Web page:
A $1.25 million plaintiff's verdict has been reversed at the Fifth District Appellate Court and remanded to Madison County for a new trial.
Justice James Donovan wrote that Circuit Judge Andreas Matoesian erred when he allowed the plaintiff to rely upon certain industry safety standards, but prohibited Union Pacific from showing that railroad safety standards are intended to address public crossings and are not binding at private crossings.
Justices Thomas Welch and James Wexstten concurred in the Rule 23 (non-precedential) order issued March 6.
The private crossing issue was challenged at length in the September 2010 trial, during which Matoesian had stated, "A crossing is a crossing."
"The trial court abused its discretion when it prohibited the Railroad from cross examining the plaintiffs' experts and from offering its own affirmative evidence to establish that the statutes, regulations, and rules are intended to address safety issues at public crossings and that they are not binding at private crossings," Donovan wrote.
"The Railroad should have been permitted to submit evidence and argument to show that it was not required to apply the safety standards and recommendations at private crossings."
The case had been brought by Misty Webb, the special administrator of her father, James Webb Jr.'s estate, and by Guy Webb, her uncle.
James Webb Jr. was a passenger in a truck driven by Guy Webb when the two men were hit by a train when they tried to cross Union Pacific tracks located in Iron County, Mo. in 2007.
James Webb Jr. died from his injuries.
Guy Webb, of Highland, survived but suffered massive head and other injuries.
Misty Webb filed suit against both the railroad and her uncle for wrongful death.
Guy Webb settled with his niece and eventually joined her suit on personal injury claims.
The plaintiffs contended that Union Pacific did not put up signs indicating its crews should blow a whistle at the crossing.
They claimed uncut vegetation obscured their view of the oncoming train.
Union Pacific argued at trial that the Webbs were familiar with the unpredictable train schedule and that the railroad was not obligated to put up the signs or blow a whistle because the crossing was private.
Misty Webb won $30,000.
The jury awarded Guy Webb $2.5 million in damages but reduced the award by half, finding that Guy Webb bore half the responsibility for the accident.
In its decision ordering a new trial, the appellate court also addressed other issues that may come up at retrial.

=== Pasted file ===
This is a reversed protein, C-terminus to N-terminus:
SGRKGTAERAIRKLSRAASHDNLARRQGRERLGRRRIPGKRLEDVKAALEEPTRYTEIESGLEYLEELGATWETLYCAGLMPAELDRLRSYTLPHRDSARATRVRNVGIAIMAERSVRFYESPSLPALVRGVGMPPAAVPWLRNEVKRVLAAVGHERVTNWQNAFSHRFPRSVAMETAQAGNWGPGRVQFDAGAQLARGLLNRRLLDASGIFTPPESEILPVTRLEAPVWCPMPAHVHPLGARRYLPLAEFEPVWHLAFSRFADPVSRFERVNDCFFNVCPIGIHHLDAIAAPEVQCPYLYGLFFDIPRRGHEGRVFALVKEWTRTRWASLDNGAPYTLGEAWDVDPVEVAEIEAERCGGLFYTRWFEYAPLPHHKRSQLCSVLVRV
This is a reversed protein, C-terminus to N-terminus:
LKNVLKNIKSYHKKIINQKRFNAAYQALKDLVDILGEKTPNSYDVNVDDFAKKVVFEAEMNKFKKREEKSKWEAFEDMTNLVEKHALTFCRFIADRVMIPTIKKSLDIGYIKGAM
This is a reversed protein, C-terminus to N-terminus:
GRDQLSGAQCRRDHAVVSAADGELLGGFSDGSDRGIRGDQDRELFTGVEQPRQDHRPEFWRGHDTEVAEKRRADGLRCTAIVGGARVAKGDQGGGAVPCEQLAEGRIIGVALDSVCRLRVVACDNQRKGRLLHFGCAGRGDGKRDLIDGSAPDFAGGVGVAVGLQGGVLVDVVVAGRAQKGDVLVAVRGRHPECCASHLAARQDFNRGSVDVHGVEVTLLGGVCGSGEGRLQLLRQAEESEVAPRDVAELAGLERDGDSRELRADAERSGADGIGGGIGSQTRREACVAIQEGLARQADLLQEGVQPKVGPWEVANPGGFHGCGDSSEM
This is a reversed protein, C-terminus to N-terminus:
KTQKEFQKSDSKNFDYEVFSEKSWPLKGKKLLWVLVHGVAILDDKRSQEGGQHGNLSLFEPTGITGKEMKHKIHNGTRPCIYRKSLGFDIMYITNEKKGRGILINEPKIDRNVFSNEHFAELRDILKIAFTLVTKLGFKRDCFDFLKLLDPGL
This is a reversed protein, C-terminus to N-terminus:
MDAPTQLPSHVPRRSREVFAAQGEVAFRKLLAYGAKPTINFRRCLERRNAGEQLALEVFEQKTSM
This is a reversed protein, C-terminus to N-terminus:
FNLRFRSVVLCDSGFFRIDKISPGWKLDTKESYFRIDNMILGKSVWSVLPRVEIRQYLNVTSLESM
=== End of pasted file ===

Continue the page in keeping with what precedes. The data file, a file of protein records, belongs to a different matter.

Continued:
The Justices found the trial court did not abuse its discretion in barring evidence that Guy Webb had the drug "Ecstasy" in his system and that James Webb, Jr.'s blood-alcohol level was .135 at the time of the accident.
They also found that Matoesian did not err when he excluded a highway patrolman's causation opinion; when he allowed plaintiffs' experts to testify to opinions that were not identified in the plaintiffs' disclosure under Supreme Court Rule 213 and with jury instructions.
The Railroad had argued that the court gave inapplicable instructions, excluded necessary instructions, and included inconsistent instructions, and that as a cumulative result of the errors, the faulty instructions did not accurately reflect the applicable law, confused the jury, and deprived it of a fair trial.
"In this case, we find that the instructions, when considered as a whole, were sufficiently clear and fairly and accurately stated the applicable law," Donovan wrote. "There is no indication that the jury was confused or misled by the instructions."
Union Pacific also argued that Matoesian had erred by allowing the plaintiffs to question its witnesses about track work performed at the crossing after the accident and its vegetation control program.
"Here, we have considered the Railroad's objections to the testimony in general," Donovan wrote. "We have not undertaken consideration of specific excerpts of testimony. Upon remand, the trial court will have to determine whether control remains an issue. We do not find that the trial court abused its discretion in permitting some evidence on the issue of the Railroad's control over and maintenance of the subject crossing. We note that the Railroad could have requested that the court give a limiting instruction on the use of this evidence, and it did not."
Months after the verdict was reached, Matoesian denied Union Pacific's motion for a judgment notwithstanding the verdict.
But, Matoesian had granted the railroad's motion for $100,000 set-off from James Webb Jr.'s estate.
Eric and Jon Carlson represent Guy Webb.
John Simon and Amy Collignon Gunn represent Misty Webb and her father's estate.
Thomas Jones and Harlan Harla represent Union Pacific.